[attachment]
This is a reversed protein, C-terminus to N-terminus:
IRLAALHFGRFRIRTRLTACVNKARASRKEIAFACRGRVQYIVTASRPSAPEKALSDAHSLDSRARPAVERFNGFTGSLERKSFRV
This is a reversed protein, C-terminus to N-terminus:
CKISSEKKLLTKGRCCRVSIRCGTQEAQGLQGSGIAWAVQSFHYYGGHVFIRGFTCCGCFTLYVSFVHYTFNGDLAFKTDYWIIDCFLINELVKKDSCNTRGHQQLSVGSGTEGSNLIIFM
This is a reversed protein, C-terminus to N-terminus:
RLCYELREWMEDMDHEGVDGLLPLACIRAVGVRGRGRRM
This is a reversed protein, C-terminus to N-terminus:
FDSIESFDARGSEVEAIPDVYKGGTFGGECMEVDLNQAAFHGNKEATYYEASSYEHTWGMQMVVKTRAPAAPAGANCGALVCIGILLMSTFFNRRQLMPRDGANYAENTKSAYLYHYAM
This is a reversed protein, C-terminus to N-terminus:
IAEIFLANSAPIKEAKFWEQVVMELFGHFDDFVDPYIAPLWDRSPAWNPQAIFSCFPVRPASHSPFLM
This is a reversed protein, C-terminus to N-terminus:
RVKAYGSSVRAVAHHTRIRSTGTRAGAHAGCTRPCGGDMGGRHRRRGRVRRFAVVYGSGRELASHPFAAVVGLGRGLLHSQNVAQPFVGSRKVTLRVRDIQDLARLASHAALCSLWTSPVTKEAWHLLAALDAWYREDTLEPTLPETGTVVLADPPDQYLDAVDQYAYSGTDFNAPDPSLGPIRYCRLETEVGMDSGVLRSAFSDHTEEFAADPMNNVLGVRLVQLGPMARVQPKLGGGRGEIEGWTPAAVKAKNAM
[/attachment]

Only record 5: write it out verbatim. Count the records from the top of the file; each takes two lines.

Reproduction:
This is a reversed protein, C-terminus to N-terminus:
IAEIFLANSAPIKEAKFWEQVVMELFGHFDDFVDPYIAPLWDRSPAWNPQAIFSCFPVRPASHSPFLM